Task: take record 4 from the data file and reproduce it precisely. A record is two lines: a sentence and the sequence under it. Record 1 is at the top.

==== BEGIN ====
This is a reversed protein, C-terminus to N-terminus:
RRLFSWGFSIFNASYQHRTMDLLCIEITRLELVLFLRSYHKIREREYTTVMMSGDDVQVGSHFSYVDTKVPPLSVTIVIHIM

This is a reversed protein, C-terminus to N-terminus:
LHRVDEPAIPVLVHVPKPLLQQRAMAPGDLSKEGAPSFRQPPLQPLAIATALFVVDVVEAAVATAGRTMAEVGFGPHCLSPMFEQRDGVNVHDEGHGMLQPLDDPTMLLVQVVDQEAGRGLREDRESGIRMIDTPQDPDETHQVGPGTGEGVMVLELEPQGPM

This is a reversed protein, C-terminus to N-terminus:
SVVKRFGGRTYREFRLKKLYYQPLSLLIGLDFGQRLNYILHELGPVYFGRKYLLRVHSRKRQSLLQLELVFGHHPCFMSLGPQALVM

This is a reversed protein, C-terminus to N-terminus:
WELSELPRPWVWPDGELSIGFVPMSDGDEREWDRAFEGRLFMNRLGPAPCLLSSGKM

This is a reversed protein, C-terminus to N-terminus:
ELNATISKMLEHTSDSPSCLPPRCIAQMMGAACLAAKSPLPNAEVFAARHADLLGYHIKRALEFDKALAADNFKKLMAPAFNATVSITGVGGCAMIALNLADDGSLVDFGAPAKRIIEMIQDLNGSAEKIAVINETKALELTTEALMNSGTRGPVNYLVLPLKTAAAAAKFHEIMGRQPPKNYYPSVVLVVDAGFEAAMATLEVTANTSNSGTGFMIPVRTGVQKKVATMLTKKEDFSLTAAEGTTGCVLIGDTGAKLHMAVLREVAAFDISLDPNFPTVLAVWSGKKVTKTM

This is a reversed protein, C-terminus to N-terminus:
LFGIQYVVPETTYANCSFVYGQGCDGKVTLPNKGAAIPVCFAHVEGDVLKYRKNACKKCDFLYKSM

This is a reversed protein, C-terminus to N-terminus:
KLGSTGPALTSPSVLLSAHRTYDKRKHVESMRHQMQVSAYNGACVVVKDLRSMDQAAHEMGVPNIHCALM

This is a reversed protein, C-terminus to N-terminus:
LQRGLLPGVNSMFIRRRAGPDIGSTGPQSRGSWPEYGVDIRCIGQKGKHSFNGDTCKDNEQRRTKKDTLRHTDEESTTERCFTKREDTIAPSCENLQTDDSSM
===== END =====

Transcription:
This is a reversed protein, C-terminus to N-terminus:
WELSELPRPWVWPDGELSIGFVPMSDGDEREWDRAFEGRLFMNRLGPAPCLLSSGKM